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  1. #1
    Join Date
    Feb. 24, 2005
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    Default Washing machine in barn

    If your washing machine is in a room that gets below freezing, how do yo keep it from freezing and being damaged?



  2. #2
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    Nov. 2, 2001
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    well, like any other water hose/pipe on the farm. drain before it freezes.
    Quote Originally Posted by Mozart View Post
    Personally, I think the moderate use of shock collars in training humans should be allowed.



  3. #3
    Join Date
    Apr. 26, 2010
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    204

    Default

    what if you can find a back in the day washing machine - just a thought-i have two..



  4. #4
    Join Date
    Aug. 25, 2007
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    8,682

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    Antifreeze? You could use ethelene glycol based or use RV antifreeze.

    When you need to run it do a short rinse cycle and then you're ready to rock and roll!

    G.



  5. #5
    Join Date
    May. 12, 2000
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    NE TN, USA
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    The biggest problems are the pump and seals (which is the lowest point in the water flow loop), and the inlet solenoid valves just inside the back of the machine.

    Take the back off the machine and make sure that if you lay the drain hose out flat the pump will drain. If so, run the machine through a spin cycle so the drain valve will open and let the remaining water out.

    Whether or not disconnecting the inlet water hoses at the back of the machine (not at the water faucets) will adequately drain the solenoid valves depends on their location and orientation.

    We had a massive mid-winter power failure at one of my laundromats and I had to replace about half of the solenoid valves.
    “There are two ways to conquer and enslave a nation. One is by the sword. The other is by debt.”
    John Adams



  6. #6
    Join Date
    Aug. 19, 2003
    Posts
    277

    Default

    I bought a used machine on Craigslist for $150.00 in the summer of 2009 after doing some reseach on an appliance repair forum. The folks there recommended a GE because the pump design had the best chance of not freezing in the winter.

    Despite my best intentions, I didn't disconnect the water supply in the fall so everything froze up nice and solid for the duration. It was a pleasant surprise to find it thawed and working when spring broke. So maybe the brand did make a difference?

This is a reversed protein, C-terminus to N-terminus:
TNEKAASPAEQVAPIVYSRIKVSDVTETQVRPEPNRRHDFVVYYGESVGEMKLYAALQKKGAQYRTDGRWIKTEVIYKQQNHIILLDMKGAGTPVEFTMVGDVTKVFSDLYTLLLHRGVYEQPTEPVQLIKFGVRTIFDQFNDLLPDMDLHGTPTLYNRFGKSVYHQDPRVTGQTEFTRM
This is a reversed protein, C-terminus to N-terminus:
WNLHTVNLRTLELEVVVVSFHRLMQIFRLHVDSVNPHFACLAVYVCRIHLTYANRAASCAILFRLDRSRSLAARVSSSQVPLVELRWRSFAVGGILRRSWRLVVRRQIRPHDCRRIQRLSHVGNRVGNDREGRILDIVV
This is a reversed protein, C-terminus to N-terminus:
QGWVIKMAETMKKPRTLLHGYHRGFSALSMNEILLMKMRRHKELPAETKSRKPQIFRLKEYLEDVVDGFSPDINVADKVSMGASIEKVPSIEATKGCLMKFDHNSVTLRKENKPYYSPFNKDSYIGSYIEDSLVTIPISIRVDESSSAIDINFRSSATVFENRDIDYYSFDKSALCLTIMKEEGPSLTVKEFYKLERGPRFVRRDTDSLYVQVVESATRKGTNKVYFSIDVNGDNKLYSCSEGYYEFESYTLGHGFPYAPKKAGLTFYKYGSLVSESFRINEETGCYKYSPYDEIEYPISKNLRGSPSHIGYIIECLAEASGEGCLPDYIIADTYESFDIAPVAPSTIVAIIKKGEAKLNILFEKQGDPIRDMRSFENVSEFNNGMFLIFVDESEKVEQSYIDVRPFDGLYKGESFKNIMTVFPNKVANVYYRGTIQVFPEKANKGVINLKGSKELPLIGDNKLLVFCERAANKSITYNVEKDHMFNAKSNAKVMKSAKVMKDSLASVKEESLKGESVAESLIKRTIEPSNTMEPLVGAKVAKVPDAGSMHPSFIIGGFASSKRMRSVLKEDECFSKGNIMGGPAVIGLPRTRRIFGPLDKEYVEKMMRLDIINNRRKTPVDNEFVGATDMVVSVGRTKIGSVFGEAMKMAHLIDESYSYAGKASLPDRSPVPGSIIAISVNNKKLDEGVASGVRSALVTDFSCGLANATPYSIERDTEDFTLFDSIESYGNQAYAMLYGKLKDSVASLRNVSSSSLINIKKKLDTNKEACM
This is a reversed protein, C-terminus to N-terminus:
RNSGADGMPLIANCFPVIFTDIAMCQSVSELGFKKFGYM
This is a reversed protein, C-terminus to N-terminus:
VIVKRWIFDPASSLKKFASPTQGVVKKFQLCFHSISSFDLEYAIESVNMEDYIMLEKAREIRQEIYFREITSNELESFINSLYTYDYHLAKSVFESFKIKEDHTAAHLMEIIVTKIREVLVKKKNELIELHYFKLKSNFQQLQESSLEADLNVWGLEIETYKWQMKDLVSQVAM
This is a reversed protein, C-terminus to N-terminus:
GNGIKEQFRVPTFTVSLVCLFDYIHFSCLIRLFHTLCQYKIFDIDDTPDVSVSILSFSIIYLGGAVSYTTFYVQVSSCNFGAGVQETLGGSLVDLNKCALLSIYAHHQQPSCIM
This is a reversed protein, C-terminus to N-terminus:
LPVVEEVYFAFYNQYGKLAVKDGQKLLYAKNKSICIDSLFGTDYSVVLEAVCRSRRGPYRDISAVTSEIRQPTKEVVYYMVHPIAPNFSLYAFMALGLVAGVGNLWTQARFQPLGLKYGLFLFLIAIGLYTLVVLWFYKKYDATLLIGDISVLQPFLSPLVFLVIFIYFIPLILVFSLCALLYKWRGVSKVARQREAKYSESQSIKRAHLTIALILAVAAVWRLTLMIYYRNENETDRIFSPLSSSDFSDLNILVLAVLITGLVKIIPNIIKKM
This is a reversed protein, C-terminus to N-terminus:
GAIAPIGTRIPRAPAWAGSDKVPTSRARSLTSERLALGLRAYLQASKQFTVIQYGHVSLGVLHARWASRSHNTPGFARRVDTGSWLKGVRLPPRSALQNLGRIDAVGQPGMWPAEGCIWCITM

Honestly, it is the best $150 I have ever spent. Using a mild/ecofriendly soap and draining into the garden is another plus. And being able to wash winter blankets without trashing your house washer or sneaking into the laundrymat? Priceless!



  7. #7
    Join Date
    Jun. 10, 2001
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    Rising Sun, Maryland, USA
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    5,122

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    My washing machine is in the garage... long story short... husband had cancer and fire company where he worked turned the 1/2 bath into a full bath so he could still get cleaned up. They PROMISED to move it to the basement before winter. Husband died. Fire company forgot about their promise. Washing machine is in the garage.

    It's a front loader that always has water in it. It's also a my only washing machine.

    So... last winter... I put a thermometer out there and monitored it like a hawk and put a heater on in front of the door when it seemed like it might get to freezing.

    Not looking forward to doing this for another winter... but such is my life now... I'm interested to know if anybody has any great ideas for caring for washing machines over winter. I was actually thinking of searching for a thread because I thought... I don't know of anybody who has their home washing machine in the garage... but I do know of people who have washing machines in tack rooms...
    http://www.leakycreek.com/
    http://leakycreek.wordpress.com/ Rainbows & Mourning Doves Blog
    John P. Smith II 1973-2009 Love Always